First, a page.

The state government and the director general of police (DGP) have one week to file an affidavit listing the steps taken to investigate Pune-based activist Satish Shetty’s murder, the Bombay High Court said on Thursday.
Thirty-nine-year-old Shetty, a Right To Information activist, was murdered by unidentified persons near his home in Talegaon Dabhade, 40 kms from Pune, on Wednesday morning.
The HC took suo motu [on its own motion] cognisance of the murder saying it “will not let public spirited people who approach the high court to espouse public cause to suffer like this.”
“Such incidents in our opinion are to dissuade the citizens, who expose irregularities, from approaching this court,” said the division bench of Justice F I Rebello and Justice J H Bhatia.
The court also referred to the attack on social activist Nayana Kathpalia in Mumbai last week and asked the government and the DGP to state how they planned to tackle threats other public interest litigants approaching the court are facing.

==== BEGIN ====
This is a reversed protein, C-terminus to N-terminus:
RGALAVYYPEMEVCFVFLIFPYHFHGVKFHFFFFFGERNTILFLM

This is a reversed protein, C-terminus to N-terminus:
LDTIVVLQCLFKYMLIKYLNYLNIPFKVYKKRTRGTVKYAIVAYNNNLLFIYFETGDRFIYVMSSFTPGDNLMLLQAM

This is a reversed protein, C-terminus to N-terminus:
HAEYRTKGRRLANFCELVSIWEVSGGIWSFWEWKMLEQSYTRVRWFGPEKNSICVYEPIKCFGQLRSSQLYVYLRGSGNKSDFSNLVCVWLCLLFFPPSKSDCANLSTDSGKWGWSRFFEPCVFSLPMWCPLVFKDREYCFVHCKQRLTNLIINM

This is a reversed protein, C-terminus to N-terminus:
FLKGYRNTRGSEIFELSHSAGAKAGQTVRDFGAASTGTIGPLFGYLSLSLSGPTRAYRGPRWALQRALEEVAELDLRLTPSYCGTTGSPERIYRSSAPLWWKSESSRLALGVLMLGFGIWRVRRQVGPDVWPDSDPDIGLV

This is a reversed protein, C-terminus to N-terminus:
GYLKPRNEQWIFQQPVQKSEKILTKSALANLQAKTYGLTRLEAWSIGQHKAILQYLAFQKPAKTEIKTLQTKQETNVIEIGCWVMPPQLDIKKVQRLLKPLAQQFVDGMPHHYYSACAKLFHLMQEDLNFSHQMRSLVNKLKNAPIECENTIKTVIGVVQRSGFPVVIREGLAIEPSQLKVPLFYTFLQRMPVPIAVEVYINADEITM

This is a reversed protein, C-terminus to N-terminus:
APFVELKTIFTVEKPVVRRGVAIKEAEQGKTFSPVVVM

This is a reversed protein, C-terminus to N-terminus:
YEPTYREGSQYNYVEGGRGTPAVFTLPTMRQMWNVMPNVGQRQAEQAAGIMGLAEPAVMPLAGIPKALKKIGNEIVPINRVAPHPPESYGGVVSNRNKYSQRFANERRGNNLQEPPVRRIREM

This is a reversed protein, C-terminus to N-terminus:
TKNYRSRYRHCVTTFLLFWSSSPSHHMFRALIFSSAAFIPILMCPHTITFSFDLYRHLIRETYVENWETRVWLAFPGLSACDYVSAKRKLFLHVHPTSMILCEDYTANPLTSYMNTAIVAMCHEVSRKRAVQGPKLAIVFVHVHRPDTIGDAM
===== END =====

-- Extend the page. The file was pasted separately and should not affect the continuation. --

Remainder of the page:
Shetty, who was actively involved in the anti-corruption drive initiated by activist Anna Hazare, had campaigned against irregularities in land transactions.
Kathpalia had filed a public interest litigation through her organization, Citispace, opposing slum rehabilitation projects on the city’s open spaces. The attack, police suspect, was to dissuade her from pursuing the case.
Pune-based doctor Rohit Mehta had raked up the issue of threats to public-spirited persons approaching the high court and exposing irregularities.
Mehta’s lawyer Amit Kumar Bhowmik, had sought police protection for the 56-year-old urologist and laproscopic surgeon apprehending threats to his life. He cited many instances when police officers and revenue authorities, apart from the land mafia, had threatened him.
The court declined to direct the police commissioner of Pune to give Mehta police protection after Advocate General Ravi Kadam said there was no threat to his life.
Kadam also alleged that Mehta may misuse the court’s directives in pending proceedings before local courts in Pune.
The judges, however, gave Mehta the liberty to approach the police commissioner of Pune if he really felt there was a danger to his life.